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Expansion helped insulate against climate challenges, says top Burgundy estate

Published:  13 November, 2019

Things have been tough in European vineyards over the past few years, with Burgundy appellations some of the worst hit in terms of frost damage in 2016 and 2017.

But one estate has explained how it has managed to operate successfully during those years via careful acquisitions across the area, which have helped to spread the risk in the fight against extreme weather.

Domaine Faiveley, which is brought into the UK by MMD, has expanded gradually outwards from its heartland in Nuits-St-Georges with acquisitions like Dupont Tisserandot in 2014, increasing its footprint in Gevrey Chambertin by 23ha.

But this is far from the only activity at Domaine Faiveley or indeed MMD, which is the UK importer for parent company Louis Roderer and its brands.

Such acquisitions have been part of a careful of a strategic plan to not only expand in Burgundy, where it now makes 64 different cuvees covering the “majority of appellations”, but also across the company, with other recent acquisitions such as Delas Frères (April 2018) and Domaine Billaud-Simon (January 2019) helping to grow (adjusted) turnover by 9% in 2018, and 18% overall since 2015.

MMD marketing director Christine Allen explained: “With challenges in the vineyards and working on an allocation basis in the UK, we’re always looking for the next opportunity to expand our portfolio. But we’re extremely selective. They have to be very top end estate wines, family owned, that have at least one prestige cuvee in the range.”

The comments were made at the company’s 2018 en primeur preview of the wines from Domaine Faiveley, as well as the most recent releases of new Rhône estate Delas Frères and Domaine Billaud-Simon.

Richard Billett, managing director at MMD said these new acquisitions were part of a part of a long-term strategic objective to reinforce the company’s “premium position”.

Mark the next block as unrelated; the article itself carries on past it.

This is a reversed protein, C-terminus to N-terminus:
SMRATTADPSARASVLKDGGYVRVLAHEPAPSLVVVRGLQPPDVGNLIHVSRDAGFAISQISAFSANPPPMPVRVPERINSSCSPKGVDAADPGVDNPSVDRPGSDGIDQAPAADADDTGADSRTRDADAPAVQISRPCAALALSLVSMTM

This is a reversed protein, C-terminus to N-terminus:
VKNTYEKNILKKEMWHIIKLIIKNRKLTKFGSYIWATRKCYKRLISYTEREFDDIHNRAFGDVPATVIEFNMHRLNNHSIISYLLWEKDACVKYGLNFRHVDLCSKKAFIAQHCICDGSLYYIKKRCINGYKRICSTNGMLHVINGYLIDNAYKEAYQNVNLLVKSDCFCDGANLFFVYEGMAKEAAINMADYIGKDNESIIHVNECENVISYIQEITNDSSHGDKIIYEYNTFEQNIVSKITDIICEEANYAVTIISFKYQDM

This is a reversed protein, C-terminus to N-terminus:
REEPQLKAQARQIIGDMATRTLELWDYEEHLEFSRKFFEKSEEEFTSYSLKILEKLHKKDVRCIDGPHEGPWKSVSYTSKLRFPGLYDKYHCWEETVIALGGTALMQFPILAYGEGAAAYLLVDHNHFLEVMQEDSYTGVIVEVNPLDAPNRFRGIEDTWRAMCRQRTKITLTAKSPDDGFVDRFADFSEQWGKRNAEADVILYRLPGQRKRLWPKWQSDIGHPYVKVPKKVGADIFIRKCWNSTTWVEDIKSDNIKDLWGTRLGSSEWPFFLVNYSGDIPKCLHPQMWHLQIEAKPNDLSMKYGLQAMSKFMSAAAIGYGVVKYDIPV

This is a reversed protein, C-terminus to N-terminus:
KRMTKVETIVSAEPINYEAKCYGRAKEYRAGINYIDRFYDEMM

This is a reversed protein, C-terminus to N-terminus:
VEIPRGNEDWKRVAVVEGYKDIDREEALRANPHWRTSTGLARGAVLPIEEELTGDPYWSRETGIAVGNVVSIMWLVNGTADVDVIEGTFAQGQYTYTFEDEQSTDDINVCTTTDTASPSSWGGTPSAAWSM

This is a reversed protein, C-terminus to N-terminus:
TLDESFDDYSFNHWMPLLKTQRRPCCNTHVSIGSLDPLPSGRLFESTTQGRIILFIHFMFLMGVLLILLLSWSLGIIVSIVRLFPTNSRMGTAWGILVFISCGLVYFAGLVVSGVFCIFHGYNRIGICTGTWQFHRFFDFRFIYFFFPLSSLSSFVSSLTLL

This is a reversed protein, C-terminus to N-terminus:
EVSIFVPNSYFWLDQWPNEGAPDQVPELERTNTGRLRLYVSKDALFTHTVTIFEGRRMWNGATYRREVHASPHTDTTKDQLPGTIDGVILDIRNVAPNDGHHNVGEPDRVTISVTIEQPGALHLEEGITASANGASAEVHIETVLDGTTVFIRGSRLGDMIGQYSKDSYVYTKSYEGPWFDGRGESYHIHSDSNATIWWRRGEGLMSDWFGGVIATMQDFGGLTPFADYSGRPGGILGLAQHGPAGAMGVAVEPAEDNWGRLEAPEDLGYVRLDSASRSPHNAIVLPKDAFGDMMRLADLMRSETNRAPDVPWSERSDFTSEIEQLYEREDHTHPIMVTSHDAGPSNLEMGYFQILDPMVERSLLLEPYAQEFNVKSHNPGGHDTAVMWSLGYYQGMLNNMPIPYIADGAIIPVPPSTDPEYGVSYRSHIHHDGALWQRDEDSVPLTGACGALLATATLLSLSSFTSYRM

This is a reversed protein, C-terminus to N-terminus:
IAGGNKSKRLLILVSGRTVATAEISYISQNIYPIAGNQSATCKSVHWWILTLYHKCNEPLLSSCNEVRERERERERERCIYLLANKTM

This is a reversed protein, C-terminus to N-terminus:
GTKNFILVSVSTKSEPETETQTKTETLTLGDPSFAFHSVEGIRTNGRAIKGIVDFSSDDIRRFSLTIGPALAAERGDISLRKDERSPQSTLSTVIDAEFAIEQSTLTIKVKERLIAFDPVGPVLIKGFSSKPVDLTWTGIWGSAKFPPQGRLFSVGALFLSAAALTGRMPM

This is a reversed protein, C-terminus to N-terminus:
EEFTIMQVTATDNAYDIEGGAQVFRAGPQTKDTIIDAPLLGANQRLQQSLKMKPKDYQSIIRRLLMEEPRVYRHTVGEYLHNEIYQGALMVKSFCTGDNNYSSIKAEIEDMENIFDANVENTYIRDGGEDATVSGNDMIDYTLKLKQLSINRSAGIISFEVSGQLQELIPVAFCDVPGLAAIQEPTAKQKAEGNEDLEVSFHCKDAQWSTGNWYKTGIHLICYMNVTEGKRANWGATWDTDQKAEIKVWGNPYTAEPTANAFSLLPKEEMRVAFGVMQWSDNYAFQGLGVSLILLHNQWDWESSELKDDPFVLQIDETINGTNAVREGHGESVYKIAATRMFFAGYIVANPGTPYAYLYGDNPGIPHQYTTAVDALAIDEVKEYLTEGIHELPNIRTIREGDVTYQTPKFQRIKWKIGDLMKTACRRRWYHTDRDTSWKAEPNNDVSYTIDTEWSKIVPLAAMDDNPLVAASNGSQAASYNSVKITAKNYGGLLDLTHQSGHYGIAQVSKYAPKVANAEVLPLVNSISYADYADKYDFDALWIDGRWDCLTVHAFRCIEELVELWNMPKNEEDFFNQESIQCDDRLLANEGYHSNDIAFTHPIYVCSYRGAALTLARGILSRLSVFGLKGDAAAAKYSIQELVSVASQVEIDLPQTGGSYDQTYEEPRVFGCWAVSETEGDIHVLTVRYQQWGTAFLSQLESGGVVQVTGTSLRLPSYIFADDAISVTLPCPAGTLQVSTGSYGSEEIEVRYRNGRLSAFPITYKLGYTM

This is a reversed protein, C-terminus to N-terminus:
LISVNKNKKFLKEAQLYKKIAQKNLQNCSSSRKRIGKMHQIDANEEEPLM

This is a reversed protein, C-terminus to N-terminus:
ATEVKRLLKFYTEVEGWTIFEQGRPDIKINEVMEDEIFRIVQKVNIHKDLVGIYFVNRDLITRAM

“This can be demonstrated over the past 18 months with the arrival of Delas Frères and Chablis’ Domaine Billaud-Simon, both of whom enhance the overall portfolio offering through a common strategic goal in two fundamental appellations for the UK market," he said. 

Ensuring the consistency of supply, both in volume and quality, is increasingly important thanks to the impact of climate challenges in the vineyard.

For 2018, which saw a return to large yields, Domaine Faiveley winemaker Jérôme Flous described a "very lucky vintage”.

“The winter was very wet, which helped to set up the vines for the rest of the year: no frost in spring, with a bit of stress due to heat in the summer. A bit of stress in summer isn’t necessarily bad for the vines. Stress can give fantastic character and very special results – whether that’s tannins or aromas or something else. The vintage in 2009 was a year which had no stress. Very easy drinking wines, whereas 2018 has lots of character,” he said.

The trend for “hotter summers” is ongoing, he added. “Almost every year is a new record”.

However, he believes these temperature fluctuations are moving in line with the El Niño and La Niña climate cycles which alternate approximately every five years.

“With El Niño between 2015 and 2019, we’ve had very warm weather, whereas 2007 to 2014 were very bad summers. I have a pool, so I know. I remember. If you look at the past five years, many people say these have been the best Burgundy Pinot Noir for years. Warmth for Pinot Noir ensures complexity and maturity.

“With Chardonnay, the maturity accelerates too fast with too much heat. Last year, we reached 20 grams of sugar in one weekend, which means we had to pick very quickly.

“We’re coming to the end of the cycle, so in 2020, we might see a change,” Flous said.

MMD is the UK arm of Louis Roederer and its brands.

A third of the company’s annual volume production comes from its three fizz brands, Champagne Louis Roederer, Roederer Estate and Villa Marcello Prosecco. The rest is still.

In Burgundy, Domaine Faiveley has 12 ha of Grands Cru and 27 ha of Premier Cru across the Côtes de Beaune and Côtes Nuits, and also 73 ha in the Côtes Chalonnaise.